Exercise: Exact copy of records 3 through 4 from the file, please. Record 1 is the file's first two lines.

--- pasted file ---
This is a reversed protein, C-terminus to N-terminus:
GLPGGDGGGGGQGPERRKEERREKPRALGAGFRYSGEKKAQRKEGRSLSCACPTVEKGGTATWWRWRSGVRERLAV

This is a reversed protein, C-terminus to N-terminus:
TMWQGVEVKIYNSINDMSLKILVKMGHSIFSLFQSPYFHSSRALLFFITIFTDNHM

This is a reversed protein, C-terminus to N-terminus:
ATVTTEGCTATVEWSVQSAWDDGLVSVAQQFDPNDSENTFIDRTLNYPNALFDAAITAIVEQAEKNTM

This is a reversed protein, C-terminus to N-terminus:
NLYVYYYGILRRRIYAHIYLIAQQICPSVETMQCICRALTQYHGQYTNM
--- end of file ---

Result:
This is a reversed protein, C-terminus to N-terminus:
ATVTTEGCTATVEWSVQSAWDDGLVSVAQQFDPNDSENTFIDRTLNYPNALFDAAITAIVEQAEKNTM

This is a reversed protein, C-terminus to N-terminus:
NLYVYYYGILRRRIYAHIYLIAQQICPSVETMQCICRALTQYHGQYTNM